Critics for monitoring the construction of proofs were
first proposed
by Ireland
for the CLAM prover [13]. In this framework, failure of one of the
proof methods automatically invokes a critic. Various critics for
explicit induction have been developed that
speculate missing lemmas, perform generalizations,
look for suitable case splits, *etc*.
As rippling plays a central role in CLAM's proof methods,
many of the heuristics are similar to those
described here [14].
There are, however,
several significant differences. First, the divergence critic
described here works in an implicit (and not an explicit) induction
setting.
Second, the divergence critic is not automatically invoked but must
identify when the proof is failing. Third, the divergence
critic is less specialized. These last two differences reflect
the fact that critics in CLAM are usually associated
with the failure of a particular precondition to a heuristic.
The same divergence pattern can, by comparison, arise for
many different reasons: the need to generalize variables apart,
to generalize common subterms, to add a lemma, *etc.*
Fourth, the divergence critic must use difference
matching to annotate terms; in CLAM, terms
are usually already appropriately annotated.
Finally, the divergence critic is less tightly coupled to the
the theorem prover's inference rules or heuristics.
The critic can therefore exploit the strengths of the prover without
needing to reason about the complex rules or heuristics being used.
For instance, the divergence critic has no difficulty
identifying divergence in complex situations
like nested or mutual inductions. The critic
also benefits from the powerful simplification rules
used by SPIKE.

Divergence has been studied quite extensively in completion procedures. Two of the main novelties of the critic described here are the use of difference matching to identify divergence, and the use of rippling in the speculation of lemmas to overcome divergence. Dershowitz and Pinchover, by comparison, use most specific generalization to identify divergence patterns in the critical pairs produced by completion [11]. Kirchner uses generalization modulo an equivalence relation to recognise such divergence patterns [15]; meta-rules are then synthesized to describe infinite families of rules with some common structure. Thomas and Jantke use generalization and inductive inference to recognize divergence patterns and to replace infinite sequences of critical pairs by a finite number of generalizations [17]. Thomas and Watson use generalization to replace an infinite set of rules by a finite complete set with an enriched signature [18].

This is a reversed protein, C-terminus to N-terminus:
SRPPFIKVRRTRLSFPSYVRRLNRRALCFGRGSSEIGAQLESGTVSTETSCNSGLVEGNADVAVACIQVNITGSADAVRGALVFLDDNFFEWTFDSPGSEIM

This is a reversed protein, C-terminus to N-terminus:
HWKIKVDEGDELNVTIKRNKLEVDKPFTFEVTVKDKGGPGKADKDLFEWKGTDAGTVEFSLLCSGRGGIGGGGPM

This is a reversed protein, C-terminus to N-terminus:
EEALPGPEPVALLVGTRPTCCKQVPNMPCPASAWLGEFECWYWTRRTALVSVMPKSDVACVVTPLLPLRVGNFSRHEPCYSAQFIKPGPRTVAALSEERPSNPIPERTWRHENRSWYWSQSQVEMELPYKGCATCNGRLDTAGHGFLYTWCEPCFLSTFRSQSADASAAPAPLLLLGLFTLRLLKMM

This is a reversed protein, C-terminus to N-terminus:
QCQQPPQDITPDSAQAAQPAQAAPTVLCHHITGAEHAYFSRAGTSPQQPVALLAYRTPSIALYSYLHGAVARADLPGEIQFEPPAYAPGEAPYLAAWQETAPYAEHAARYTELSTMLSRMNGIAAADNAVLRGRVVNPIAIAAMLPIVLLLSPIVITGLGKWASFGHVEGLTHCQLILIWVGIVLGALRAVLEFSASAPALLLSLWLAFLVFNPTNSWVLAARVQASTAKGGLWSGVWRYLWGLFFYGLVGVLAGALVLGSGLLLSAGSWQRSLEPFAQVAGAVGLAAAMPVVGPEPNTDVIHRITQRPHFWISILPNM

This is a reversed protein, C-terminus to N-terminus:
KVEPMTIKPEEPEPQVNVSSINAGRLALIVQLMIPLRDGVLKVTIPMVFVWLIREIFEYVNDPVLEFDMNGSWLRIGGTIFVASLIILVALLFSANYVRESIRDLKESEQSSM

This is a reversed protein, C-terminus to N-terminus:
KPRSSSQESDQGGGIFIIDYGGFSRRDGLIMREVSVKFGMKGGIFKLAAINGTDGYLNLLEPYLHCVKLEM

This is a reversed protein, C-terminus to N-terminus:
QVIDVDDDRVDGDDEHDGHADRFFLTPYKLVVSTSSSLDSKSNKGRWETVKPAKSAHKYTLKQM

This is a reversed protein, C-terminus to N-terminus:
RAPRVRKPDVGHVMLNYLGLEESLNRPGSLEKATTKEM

Generalization modulo an equivalence enables complex divergence patters to be identified. However, it is in general undecidable. Most specific generalization, by comparison, is more limited. It cannot recognize divergence patterns which give nested wave-fronts like, In addition, most specific generalization cannot identify term structure in wave-holes. For example, consider the divergence sequence of equations produced when SPIKE attempts to prove example 25 from Section 8,

Divergence analysis identifies term structure accumulating within the accumulator argument of ,

This annotated sequence is the unique maximal difference match. These annotations suggest the need for the wave rule, This rule allows the proof to go through without divergence. By comparison, most specific generalization seems to be unable to identify this rule. The most specific generalization of the left hand side of this sequence gives the term (or, ignoring the first term in the sequence, ). Most specific generalization cannot, however, identify the more useful pattern, .

NQTHM contains a simple test for divergence based on subsumption. For instance, on example 13 of the last section, NQTHM is unable to simplify the following subgoal in the step case of the proof,

Note that this is the lemma speculated by the divergence critic. NQTHM generalizes(EQUAL (ROT (LENGTH X) (APPEND X (LIST Z))) (CONS Z (ROT (LENGTH X) X))))

After several more attempts at induction and generalization, NQTHM realizes the proof is diverging since a subgoal is subsumed by its parent. As the proof is therefore about to loop, NQTHM gives up. No attempt is made to analyse the failed proof attempt to identify where it started to go wrong. In addition, subsumption is a very weak test for divergence, much weaker than tests based on difference matching or generalization. This subsumption test recognizes divergence on just a small number of the failed examples in the last section.(EQUAL (ROT Y (APPEND X (LIST Z))) (CONS Z (ROT Y X))))

Fri Apr 12 12:14:22 BST 1996